Bill Ford is the guy who promised "Greener" cars upon taken the helm nearly two decades ago while secretly instructed his auto company to produce some of the dirtiest and gas-guzzling vehicles in the USA: Expedition, Excursion, and Explorer. The guy has no credibility or leadership. Under his command, Ford lost market share and auto design leadership to foreign competitors even on the home turf. Bill Ford neither saw the importance and emergence of hybrid and EV nor fuel economy vehicles. Bill Ford's flaw is not entirely his fault. He is the product of excessive inbreeding within the Equestrian Class of Gross Pointe, Michigan. Despite pleas from family, friends, and corporate managers to resign from the CEO post, Bill's need to service his huge ego and stuborn resistance to step down nearly caused the death of the company. Finally, as the company entered ICU, Bill Ford threw in the towel and Ford's Board hired that skinny guy from Boeing. As a disgrace to the Ford Company, the Ford family, and shareholders, Bill Ford should "sit down and shut up" as his dad once told him during a major shareholder's meeting in Dearborn.
        marcopolo
        • 8 Months Ago
        @Levine Levine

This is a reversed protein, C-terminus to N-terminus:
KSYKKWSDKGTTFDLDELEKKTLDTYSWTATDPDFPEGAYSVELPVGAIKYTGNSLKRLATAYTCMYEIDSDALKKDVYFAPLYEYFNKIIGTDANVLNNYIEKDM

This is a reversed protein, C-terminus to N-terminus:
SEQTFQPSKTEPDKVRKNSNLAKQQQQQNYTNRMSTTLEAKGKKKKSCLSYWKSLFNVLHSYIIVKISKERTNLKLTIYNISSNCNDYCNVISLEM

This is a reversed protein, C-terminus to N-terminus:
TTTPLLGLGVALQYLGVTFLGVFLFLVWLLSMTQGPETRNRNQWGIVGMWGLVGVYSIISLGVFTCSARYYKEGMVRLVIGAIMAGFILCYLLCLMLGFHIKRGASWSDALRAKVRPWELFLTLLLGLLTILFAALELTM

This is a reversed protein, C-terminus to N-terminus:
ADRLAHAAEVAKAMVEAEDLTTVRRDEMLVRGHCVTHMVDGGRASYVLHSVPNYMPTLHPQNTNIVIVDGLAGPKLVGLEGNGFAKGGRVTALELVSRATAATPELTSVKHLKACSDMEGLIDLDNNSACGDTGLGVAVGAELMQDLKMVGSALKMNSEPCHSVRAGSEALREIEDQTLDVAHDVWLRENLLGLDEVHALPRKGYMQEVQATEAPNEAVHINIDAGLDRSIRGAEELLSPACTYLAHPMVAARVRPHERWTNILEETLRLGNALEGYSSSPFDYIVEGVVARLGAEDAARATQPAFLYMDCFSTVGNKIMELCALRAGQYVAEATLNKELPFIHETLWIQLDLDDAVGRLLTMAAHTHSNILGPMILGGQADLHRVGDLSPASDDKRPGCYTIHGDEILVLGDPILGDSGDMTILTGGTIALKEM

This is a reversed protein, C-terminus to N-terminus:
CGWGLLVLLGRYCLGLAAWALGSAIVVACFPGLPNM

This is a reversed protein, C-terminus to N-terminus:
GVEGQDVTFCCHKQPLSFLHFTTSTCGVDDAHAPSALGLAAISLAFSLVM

@Levine Levine Why do you bother ? You have never posted a single positive, useful or accurate comment, ever! I used to be suspicious that you were just one of DF's many alter ego's, but in fact you seem to be a copycat of DF at his most barking mad. Occasionally, DF does post sensible comments, but you never contribute anything but libellous bile !
          2 Wheeled Menace
          • 8 Months Ago
          @marcopolo
          Heh, i actually think Levine is right on. During the Bill Ford legacy, that company put out a lot of cost cutting, poorly engineered, behind the times junk. It wasn't until Mulally stepped in that Ford cars started even competing with the foreign competition, or even got halfway decent fuel economy. Never been a fan of Ford until the late 00's; Mulally really turned it around. But yeah, this is pretty unnecessary bashing on the guy. Doesn't match the Dan writing style. I think i've been on this site since 2007?.. my Dan alarm never went off..
          Chechnya
          • 8 Months Ago
          @marcopolo
          Is he not right? Look at the anti-green vehicles that Ford has created.
          marcopolo
          • 8 Months Ago
          @marcopolo